Beginning this week, Dell will make programmable acceleration cards with Intel Arria 10 GX FPGAs generally available in the PowerEdge R640, R740 and R740XD servers, and Fujitsu will give priority customers early access to Primergy RX2540 M4 servers with the cards installed.
The FPGAs are designed to work with Intel Xeon processors to meet specific data-intensive performance requirements within a workload.
It's something of a milestone, since up to now, FPGAs, or field-programmable gate arrays, have not been widely available as an option in servers targeted at corporate data centers.
"This is all part of a larger strategy to make the adoption of and accessibility to FPGA-based acceleration to a broader set of users," said Reynette Au, vice president for Programmable Solutions Group marketing at Intel.
Customizing FPGAs for specific workloads
FPGAs can be programmed, after manufacturing, to act as custom accelerators for a variety of workloads, and they are increasingly being used in areas like machine learning, specialized financial applications, video transcoding and genomics -- workloads that benefit from parallel processing. Not incidentally, these workloads are related to markets that are seeing an explosion of data and, for companies that can exploit that data, are increasingly lucrative.
GPUs, which also do parallel processing, are used for these workloads as well. FPGAs though, can be completely customized for specific workloads. They have the added benefit of allowing developers to turn off gates that are not being used, thereby drawing the least amount of power needed for a specific task.
FPGAs have mainly been used by government and scientific institutions as well as giant manufacturers and tech companies like Microsoft, which have special data-heavy processing requirements or simply enough market clout and cash to warrant the use of custom servers with built-in accelerators.
FPGAs have also posed a steep learning curve for programmers. Customizing FPGAs was done for years via Hardware Description Languages (HDLs), rather than the higher-level languages used for other chips.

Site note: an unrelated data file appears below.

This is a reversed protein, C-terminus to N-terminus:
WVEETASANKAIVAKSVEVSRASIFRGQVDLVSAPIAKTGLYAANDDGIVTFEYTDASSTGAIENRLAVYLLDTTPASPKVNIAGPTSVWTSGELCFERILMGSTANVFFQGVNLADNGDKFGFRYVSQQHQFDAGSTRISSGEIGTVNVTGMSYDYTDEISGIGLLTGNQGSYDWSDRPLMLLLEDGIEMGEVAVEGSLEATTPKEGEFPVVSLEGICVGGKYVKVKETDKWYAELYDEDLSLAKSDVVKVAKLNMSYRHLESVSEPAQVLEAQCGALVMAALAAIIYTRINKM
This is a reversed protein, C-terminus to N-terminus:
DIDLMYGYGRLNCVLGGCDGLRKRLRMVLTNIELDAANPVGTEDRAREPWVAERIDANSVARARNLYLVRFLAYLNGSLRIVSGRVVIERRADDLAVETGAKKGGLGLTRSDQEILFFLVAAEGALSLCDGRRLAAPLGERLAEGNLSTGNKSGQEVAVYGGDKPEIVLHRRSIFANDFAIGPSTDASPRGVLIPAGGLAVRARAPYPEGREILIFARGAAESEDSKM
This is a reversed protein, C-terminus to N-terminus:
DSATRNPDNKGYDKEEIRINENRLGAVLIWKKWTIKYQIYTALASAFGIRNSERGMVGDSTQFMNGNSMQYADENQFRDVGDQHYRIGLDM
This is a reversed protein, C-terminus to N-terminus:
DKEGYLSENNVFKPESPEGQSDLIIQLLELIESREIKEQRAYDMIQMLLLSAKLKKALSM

Programming poses a hurdle
"The reason why it's taken a long time for these FPGAs to become more mainstream is that they’re are harder to program than a CPU and the tools aren’t as mature as they are for GPUs," said Patrick Moorhead, founder of Moor Insights and Strategy.
But FPGA makers in recent years have invested in building up software stacks to complement the chips. For the Arria 10 GX cards, Intel has made available, for example, the Intel FPGA SDK for OpenCL, the Quartus Prime Pro Edition software and the Acceleration Stack for Intel Xeon CPU with FPGAs.
"We're addressing specifically the large software development community by creating a software stack and extracting the challenges of programming an FPGA," said Intel's Au. "We feel that we've lowered the barrier to adopting FPGAs for high volume mainstream applications."
Nevertheless, developers still need more specific expertise to program FPGAs than they do for CPUs. To spur adoption by enterprises that may not have in-house expertise, Intel has worked with third parties who have prebuilt software acceleration stacks for particular workloads.
With the release of the acceleration cards for the Fujitsu and Dell servers, Intel is highlighting some of the work its developer partners have done. For example, Levyx, which builds big data applications, reports that it has sped up securities options trading simulations by more than two times using the Dell R640 server with Arria 10 FX FPGAs cards on the CentOS 7.4 OS, as compared to traditional Spark implementations.
Swarm64, which builds relational database systems, is also using the Dell R640 server with Arria 10 GX FPGAs on the CentOS 7.4 OS to speed up data analytics, though its implementation uses a different Xeon CPU than the system tested by Levyx.
The Fujitsu and Dell servers wth the Arria 10 GX cards have been validated for Red Hat Enterprise Linux 7.4 as well as CentOS 7.4.
Intel acquired the Arria FPGA line when it bought Altera in December 2015 for $16.7 billion. The Altera team also developed the newer Stratix FPGA line, among other products. Intel has indicated it will come out with Stratix cards for enterprise servers in the future. Stratix 10 is manufactured on Intel’s 14nm Tri-Gate process, while the Arria 10 (as well as the Cyclone 10) are made on TSMC's 20nm planar process.
Xilinx moves up the stack
Altera rival Xilinx has also been building up the software stack for its own FPGA product families, and recently announced what it calls a new category of programmable chip – the Adaptive Compute Acceleration Platform (ACAP). It says that developers can work with ACAPS using standard tools like C/C++, OpenCL, and Python.
Ultimately, in making a decision whether FPGAs or GPUs are suitable for a particular task, or whether Intel or Xilinx FPGAs are the right choice, systems engineers will look carefully at the available software tools for the workloads they have to deal with.
For a given workload, any of these products are potential winners, says Moorhead: "To me, it’s a race to see who can build out one of the biggest ecosystems the quickest."
Pricing for the Dell PowerEdge servers generally starts in the $2,000 range and goes up, depending on configuration. Fujitsu server prices are offered on request.